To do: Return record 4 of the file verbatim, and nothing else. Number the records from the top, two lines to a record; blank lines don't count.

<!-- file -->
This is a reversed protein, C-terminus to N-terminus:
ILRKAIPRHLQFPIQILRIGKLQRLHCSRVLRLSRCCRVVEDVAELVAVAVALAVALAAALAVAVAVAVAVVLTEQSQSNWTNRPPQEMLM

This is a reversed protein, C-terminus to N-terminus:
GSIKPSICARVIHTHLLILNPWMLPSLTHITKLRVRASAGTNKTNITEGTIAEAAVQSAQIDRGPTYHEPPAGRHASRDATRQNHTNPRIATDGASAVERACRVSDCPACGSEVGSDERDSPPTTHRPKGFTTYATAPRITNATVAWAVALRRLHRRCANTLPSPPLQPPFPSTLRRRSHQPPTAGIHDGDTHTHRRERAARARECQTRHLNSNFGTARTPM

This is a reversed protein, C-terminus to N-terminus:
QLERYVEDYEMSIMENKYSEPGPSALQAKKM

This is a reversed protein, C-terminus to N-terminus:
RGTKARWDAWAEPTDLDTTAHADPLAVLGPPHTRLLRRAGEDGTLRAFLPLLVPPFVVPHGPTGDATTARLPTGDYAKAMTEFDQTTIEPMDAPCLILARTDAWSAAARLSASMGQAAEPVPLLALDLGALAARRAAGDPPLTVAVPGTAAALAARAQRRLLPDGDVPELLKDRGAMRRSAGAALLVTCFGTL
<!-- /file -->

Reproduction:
This is a reversed protein, C-terminus to N-terminus:
RGTKARWDAWAEPTDLDTTAHADPLAVLGPPHTRLLRRAGEDGTLRAFLPLLVPPFVVPHGPTGDATTARLPTGDYAKAMTEFDQTTIEPMDAPCLILARTDAWSAAARLSASMGQAAEPVPLLALDLGALAARRAAGDPPLTVAVPGTAAALAARAQRRLLPDGDVPELLKDRGAMRRSAGAALLVTCFGTL